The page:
We, gardeners, tend to focus on vegetable gardens, and with good reason – nothing beats the rich taste of homegrown tomatoes and vegetables.
Consider these tips for planting a cut flower garden:
- Before you start growing your flowers, you need to grow your soil. It should be rich in organic matter to improve water retention and drainage. Work in several inches of compost before planting and a slow-release flower fertilizer.
- Plant flowers with a variety of colors and shapes. Alstroemerias, Zinnias, Snapdragons, Celosia, Statice, Sunflowers, and Rudbeckia are popular choices because they are relatively easy to grow, offer a variety of color and bloom sizes and can be planted in the garden or in containers.
- Choose varieties with long stems: Flowers with long, straight stems are easier to arrange, preferably 16-18 inches long. Using plant supports or ties will help keep the tall stems from leaning sideways as they grow.
- Flowering plants should be planted in full sun where they can get a minimum of 6 hours of sun a day. If you don’t have a large area to devote to cut flowers, you can tuck plants wherever you have space among other perennials and shrubs or even in pots. The added benefit to planting them among other plants is that you can minimize the bare spots in the garden once the flower stems are cut.
- To keep flower production high, feed the plants with a liquid flower fertilizer, which would be one with a small percentage of nitrogen (for vegetative/green growth), a higher percentage of phosphorous (for root and flower bud growth), and a little potassium (for overall plant health). Also, remove dead or spent blossoms as they can reduce production of new blooms. Remember, the more you cut, the more your plants will produce new flowers!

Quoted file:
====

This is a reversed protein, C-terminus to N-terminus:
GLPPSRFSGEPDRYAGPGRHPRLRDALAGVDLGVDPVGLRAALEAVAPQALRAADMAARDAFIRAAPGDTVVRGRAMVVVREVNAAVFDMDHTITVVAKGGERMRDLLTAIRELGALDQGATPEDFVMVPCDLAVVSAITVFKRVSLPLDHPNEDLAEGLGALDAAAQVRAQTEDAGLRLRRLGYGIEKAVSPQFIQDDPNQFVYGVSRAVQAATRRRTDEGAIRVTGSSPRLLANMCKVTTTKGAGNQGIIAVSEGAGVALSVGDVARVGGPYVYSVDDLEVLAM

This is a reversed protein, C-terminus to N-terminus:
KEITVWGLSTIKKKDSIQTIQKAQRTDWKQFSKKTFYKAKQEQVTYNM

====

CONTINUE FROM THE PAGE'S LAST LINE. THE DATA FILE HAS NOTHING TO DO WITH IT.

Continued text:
- Extending the life of the flower after cutting is really important. Adding a tiny drop of bleach to your vase will control bacteria and help the blooms to last longer. Cut flower stems at a 45 degree angle to increase water uptake, and make sure to remove any leaves that are under the water line. Trim a bit off the bottom of the stem every few days and replace with fresh water to help keep the flowers fresh.
Growing cut flowers has other meaningful benefits that give us an opportunity during these challenging times to teach our kids about gardening and to share your blooms with others. Setting out a vase of flowers in your front yard for neighbors walking by to take a few blooms with them can certainly bring a smile to their face.